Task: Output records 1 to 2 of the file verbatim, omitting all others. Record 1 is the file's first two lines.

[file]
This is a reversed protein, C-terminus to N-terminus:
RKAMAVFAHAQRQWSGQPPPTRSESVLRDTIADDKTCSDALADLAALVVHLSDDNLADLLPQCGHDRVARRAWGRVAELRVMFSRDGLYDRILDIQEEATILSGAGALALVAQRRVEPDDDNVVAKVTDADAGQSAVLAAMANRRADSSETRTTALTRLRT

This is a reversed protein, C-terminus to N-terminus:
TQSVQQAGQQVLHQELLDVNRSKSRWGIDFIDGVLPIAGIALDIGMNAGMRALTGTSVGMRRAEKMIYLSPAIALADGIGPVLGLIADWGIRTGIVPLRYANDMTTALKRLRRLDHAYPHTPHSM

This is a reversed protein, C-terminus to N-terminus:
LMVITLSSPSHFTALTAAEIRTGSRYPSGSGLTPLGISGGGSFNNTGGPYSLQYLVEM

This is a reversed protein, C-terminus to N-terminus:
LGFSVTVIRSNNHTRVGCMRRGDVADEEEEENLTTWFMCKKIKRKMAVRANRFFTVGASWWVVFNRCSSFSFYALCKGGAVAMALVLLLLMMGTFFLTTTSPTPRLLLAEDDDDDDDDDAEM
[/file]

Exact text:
This is a reversed protein, C-terminus to N-terminus:
RKAMAVFAHAQRQWSGQPPPTRSESVLRDTIADDKTCSDALADLAALVVHLSDDNLADLLPQCGHDRVARRAWGRVAELRVMFSRDGLYDRILDIQEEATILSGAGALALVAQRRVEPDDDNVVAKVTDADAGQSAVLAAMANRRADSSETRTTALTRLRT

This is a reversed protein, C-terminus to N-terminus:
TQSVQQAGQQVLHQELLDVNRSKSRWGIDFIDGVLPIAGIALDIGMNAGMRALTGTSVGMRRAEKMIYLSPAIALADGIGPVLGLIADWGIRTGIVPLRYANDMTTALKRLRRLDHAYPHTPHSM